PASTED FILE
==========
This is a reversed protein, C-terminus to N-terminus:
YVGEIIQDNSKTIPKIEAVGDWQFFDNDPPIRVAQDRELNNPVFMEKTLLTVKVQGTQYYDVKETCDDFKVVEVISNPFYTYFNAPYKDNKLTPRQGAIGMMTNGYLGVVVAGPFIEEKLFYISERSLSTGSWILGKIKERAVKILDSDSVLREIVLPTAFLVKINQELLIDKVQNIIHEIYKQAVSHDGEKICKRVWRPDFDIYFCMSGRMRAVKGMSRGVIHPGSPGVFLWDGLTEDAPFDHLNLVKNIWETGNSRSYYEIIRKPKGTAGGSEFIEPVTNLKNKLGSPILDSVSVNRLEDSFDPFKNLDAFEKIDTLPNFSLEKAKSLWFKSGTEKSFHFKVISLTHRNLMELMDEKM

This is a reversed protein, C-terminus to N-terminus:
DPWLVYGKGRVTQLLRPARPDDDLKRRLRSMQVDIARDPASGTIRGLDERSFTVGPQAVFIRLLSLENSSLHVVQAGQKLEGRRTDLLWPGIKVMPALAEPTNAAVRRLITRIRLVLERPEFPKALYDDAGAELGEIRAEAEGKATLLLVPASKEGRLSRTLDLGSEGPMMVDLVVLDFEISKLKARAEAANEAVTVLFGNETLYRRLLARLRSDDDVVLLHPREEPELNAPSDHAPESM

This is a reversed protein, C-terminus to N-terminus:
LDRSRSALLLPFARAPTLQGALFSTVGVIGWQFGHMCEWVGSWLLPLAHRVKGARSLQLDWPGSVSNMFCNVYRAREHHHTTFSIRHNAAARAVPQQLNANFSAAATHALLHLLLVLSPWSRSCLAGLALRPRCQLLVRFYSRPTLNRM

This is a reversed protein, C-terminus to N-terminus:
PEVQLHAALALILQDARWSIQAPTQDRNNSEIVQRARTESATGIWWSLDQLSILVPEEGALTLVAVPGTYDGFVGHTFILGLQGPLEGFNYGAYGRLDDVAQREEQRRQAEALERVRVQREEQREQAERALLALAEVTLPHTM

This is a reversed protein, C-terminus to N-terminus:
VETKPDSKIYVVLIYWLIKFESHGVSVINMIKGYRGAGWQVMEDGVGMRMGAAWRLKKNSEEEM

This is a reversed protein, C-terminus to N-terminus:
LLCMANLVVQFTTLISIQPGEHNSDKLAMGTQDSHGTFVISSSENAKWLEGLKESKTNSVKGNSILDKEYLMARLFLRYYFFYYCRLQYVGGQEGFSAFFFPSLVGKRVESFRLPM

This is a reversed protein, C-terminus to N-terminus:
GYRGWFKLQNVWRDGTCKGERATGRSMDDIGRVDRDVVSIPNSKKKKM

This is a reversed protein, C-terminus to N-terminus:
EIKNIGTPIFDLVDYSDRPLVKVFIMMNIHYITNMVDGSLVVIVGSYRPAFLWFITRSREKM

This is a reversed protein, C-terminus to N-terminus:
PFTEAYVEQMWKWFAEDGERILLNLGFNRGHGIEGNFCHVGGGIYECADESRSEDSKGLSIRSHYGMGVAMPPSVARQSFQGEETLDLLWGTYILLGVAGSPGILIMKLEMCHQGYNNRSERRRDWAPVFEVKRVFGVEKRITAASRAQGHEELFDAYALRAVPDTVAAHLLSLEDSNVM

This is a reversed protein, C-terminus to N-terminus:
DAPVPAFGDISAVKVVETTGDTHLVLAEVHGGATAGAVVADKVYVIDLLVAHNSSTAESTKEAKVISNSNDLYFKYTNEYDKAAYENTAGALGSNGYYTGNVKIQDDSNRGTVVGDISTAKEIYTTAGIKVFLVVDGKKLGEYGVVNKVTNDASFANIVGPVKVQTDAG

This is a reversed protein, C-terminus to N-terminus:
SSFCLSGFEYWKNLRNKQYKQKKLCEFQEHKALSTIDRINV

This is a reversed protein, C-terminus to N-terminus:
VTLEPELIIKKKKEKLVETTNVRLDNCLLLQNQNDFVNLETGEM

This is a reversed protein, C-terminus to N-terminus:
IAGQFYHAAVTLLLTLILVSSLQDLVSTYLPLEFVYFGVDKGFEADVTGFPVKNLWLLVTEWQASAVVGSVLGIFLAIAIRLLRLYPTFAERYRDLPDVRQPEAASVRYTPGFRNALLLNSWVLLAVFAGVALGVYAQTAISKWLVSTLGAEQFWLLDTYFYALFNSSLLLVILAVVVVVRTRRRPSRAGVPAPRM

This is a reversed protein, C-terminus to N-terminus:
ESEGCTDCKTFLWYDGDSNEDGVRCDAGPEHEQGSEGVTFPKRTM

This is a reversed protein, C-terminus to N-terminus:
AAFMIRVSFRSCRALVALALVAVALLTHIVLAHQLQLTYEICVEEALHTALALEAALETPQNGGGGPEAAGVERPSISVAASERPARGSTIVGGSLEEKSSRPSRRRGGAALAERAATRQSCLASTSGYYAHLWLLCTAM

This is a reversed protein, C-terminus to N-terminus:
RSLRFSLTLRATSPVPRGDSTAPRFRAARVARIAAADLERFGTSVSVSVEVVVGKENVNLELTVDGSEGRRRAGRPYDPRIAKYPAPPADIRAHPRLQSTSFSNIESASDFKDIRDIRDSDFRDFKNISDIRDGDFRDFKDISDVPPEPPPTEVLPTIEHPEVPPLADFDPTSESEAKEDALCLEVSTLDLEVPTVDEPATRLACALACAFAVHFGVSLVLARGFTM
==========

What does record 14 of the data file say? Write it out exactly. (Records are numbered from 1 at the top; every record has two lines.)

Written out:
This is a reversed protein, C-terminus to N-terminus:
ESEGCTDCKTFLWYDGDSNEDGVRCDAGPEHEQGSEGVTFPKRTM